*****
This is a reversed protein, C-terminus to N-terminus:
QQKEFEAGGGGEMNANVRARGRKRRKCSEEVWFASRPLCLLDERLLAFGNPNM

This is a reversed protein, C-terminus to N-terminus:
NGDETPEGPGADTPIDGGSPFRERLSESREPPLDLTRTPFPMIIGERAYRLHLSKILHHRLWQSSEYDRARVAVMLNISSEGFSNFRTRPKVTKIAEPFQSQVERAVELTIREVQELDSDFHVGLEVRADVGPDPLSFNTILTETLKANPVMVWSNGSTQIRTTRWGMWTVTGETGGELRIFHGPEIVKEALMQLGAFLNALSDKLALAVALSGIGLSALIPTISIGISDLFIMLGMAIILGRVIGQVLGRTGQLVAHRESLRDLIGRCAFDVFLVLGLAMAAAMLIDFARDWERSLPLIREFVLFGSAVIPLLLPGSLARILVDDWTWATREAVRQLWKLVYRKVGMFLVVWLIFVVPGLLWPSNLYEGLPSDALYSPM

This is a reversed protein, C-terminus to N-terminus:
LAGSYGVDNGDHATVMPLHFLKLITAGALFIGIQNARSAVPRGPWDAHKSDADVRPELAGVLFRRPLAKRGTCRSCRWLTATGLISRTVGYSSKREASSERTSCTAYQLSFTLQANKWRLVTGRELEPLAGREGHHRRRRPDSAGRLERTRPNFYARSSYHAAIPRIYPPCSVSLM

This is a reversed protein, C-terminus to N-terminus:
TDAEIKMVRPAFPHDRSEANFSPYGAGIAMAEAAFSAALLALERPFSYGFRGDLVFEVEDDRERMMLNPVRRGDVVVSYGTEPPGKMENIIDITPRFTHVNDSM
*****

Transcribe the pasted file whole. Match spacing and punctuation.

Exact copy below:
This is a reversed protein, C-terminus to N-terminus:
QQKEFEAGGGGEMNANVRARGRKRRKCSEEVWFASRPLCLLDERLLAFGNPNM

This is a reversed protein, C-terminus to N-terminus:
NGDETPEGPGADTPIDGGSPFRERLSESREPPLDLTRTPFPMIIGERAYRLHLSKILHHRLWQSSEYDRARVAVMLNISSEGFSNFRTRPKVTKIAEPFQSQVERAVELTIREVQELDSDFHVGLEVRADVGPDPLSFNTILTETLKANPVMVWSNGSTQIRTTRWGMWTVTGETGGELRIFHGPEIVKEALMQLGAFLNALSDKLALAVALSGIGLSALIPTISIGISDLFIMLGMAIILGRVIGQVLGRTGQLVAHRESLRDLIGRCAFDVFLVLGLAMAAAMLIDFARDWERSLPLIREFVLFGSAVIPLLLPGSLARILVDDWTWATREAVRQLWKLVYRKVGMFLVVWLIFVVPGLLWPSNLYEGLPSDALYSPM

This is a reversed protein, C-terminus to N-terminus:
LAGSYGVDNGDHATVMPLHFLKLITAGALFIGIQNARSAVPRGPWDAHKSDADVRPELAGVLFRRPLAKRGTCRSCRWLTATGLISRTVGYSSKREASSERTSCTAYQLSFTLQANKWRLVTGRELEPLAGREGHHRRRRPDSAGRLERTRPNFYARSSYHAAIPRIYPPCSVSLM

This is a reversed protein, C-terminus to N-terminus:
TDAEIKMVRPAFPHDRSEANFSPYGAGIAMAEAAFSAALLALERPFSYGFRGDLVFEVEDDRERMMLNPVRRGDVVVSYGTEPPGKMENIIDITPRFTHVNDSM